Vienna University Of Economics Library And Learning Centre
While most buildings remain in their place for decades, they can still express dynamic movement and fluidity. This is what the latest work from one of the world’s leading female architects wants you to believe.
With bundles of flowing curves around every corner, Zaha Hadid’s University of Economics Library and Learning Centre (LLC) in Vienna resembles a fancy streamlined car rather than a traditional building. Situated at the center of a new university campus in Austria’s capital, it is the biggest, tallest and most striking piece of architecture of the entire campus area.
The overall layout of the new campus for the Vienna School of Economics – which, the architects claim, heavily influenced their architectural design – is the result of an urban design competition. The site, in Vienna’s Leopoldstadt area, is located right next to the famous fun fairgrounds, Prater, and on the former 1873 World Exposition grounds. The campus thus needed to mitigate between the giant halls of the Messe Wien trade fairgrounds to the north and Prater Park to the south.
In 2008, local office BUSarchitektur was commissioned to design a masterplan of the campus, and five other architects were chosen to design the buildings; one of these was Zaha Hadid, whose design for the main building had convinced a jury chaired by Wolf Prix.
At a cost of €492 million, the site was turned into a small-scale city for students. The buildings housing the different institutes are placed within an urban landscape intersected by an internal, pedestrian-only east-west path. The LLC is placed along this path and forms the heart of the area. It rises like a polygon, with straight lines on the exterior and a whole universe of curvilinear and fluid shapes inside.
The building is developed as an urban block with slopes. While the interior edges all seem to join together, the exterior edges are sharply cut. The façades – some of which are tilted up to 35 degrees – are characterized by two elements (one grey, one white) separated by a glass joint. This setting facilitates orientation and demarcates the two primary areas from the exterior.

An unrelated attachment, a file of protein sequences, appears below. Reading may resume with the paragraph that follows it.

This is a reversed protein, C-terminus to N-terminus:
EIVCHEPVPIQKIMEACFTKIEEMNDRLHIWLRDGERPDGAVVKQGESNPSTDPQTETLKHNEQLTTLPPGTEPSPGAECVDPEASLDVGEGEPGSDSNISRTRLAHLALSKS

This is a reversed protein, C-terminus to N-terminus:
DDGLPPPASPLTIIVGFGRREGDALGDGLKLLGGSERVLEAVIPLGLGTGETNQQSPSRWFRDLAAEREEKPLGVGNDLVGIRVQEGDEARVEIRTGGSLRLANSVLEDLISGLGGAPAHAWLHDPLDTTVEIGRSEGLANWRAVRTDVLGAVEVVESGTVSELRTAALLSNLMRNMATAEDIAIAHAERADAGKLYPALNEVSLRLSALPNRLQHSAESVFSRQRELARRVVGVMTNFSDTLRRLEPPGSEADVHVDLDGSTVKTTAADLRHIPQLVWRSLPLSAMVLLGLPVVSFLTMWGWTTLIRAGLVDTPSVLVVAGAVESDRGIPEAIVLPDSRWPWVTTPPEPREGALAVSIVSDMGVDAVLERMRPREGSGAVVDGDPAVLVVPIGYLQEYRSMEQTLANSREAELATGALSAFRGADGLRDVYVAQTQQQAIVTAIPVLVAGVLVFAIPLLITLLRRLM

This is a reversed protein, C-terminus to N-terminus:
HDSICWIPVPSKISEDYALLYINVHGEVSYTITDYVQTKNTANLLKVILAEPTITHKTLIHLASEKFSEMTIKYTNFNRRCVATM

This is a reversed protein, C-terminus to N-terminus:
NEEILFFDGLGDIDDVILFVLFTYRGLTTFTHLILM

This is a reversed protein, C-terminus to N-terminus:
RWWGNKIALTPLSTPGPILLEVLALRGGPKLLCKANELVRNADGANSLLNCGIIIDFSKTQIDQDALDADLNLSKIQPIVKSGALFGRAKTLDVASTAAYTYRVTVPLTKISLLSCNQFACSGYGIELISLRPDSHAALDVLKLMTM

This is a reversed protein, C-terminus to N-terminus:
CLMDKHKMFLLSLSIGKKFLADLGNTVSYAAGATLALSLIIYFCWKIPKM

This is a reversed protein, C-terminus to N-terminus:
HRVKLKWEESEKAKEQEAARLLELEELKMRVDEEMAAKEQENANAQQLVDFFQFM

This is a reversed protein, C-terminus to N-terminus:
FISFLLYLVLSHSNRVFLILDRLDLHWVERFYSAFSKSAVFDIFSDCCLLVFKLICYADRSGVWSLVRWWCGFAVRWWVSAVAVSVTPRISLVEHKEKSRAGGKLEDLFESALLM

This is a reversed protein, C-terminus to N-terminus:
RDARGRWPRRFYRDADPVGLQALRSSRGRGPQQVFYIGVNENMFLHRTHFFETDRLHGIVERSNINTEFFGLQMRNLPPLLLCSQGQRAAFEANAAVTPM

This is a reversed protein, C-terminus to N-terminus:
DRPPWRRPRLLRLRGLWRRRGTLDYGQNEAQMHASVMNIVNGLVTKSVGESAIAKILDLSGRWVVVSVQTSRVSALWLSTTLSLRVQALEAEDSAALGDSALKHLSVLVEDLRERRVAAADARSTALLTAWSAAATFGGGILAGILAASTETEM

The main block houses the service area, the learning center, and the library, with student services and library management located in the smaller block. The two pieces entangle themselves in each other, and the gap between them forms a ravine that runs through the entire building. The atrium is flooded by natural light from the skylights above, and the giant free-formed canyon serves as the public plaza of the center and of the school as a whole.
Corridors and bridges create super-smooth transitions between the different levels. All floor plates and walls seem to seamlessly grow out of one another and wrap themselves around the central atrium. Ramps lead to the library and services on the first floor, while the security and lockers are located on the mezzanine below. Visitors access the library and management offices via ramps and stairways spiraling up; all areas are connected via platforms, terraces, and galleries.
The spiral-shaped vertical circulation winds upwards, culminating in a study room on the top level with a great view of Vienna. This spot — 28 meters above the ground — faces the central square with a massive glass façade (nicknamed “the monitor”) extending more than 16 meters over the entrance. The great cantilever has quickly become the university’s new landmark.
It is, therefore, no surprise that the LLC is meant to function as the school’s central reception area and signature space. Some 24.000 students and 1.800 employees use the library. Overall, the idea of the pedestrian urban park, a key part of the masterplan, has skillfully been translated into an architectural form that appears highly dynamic and spatially impressive.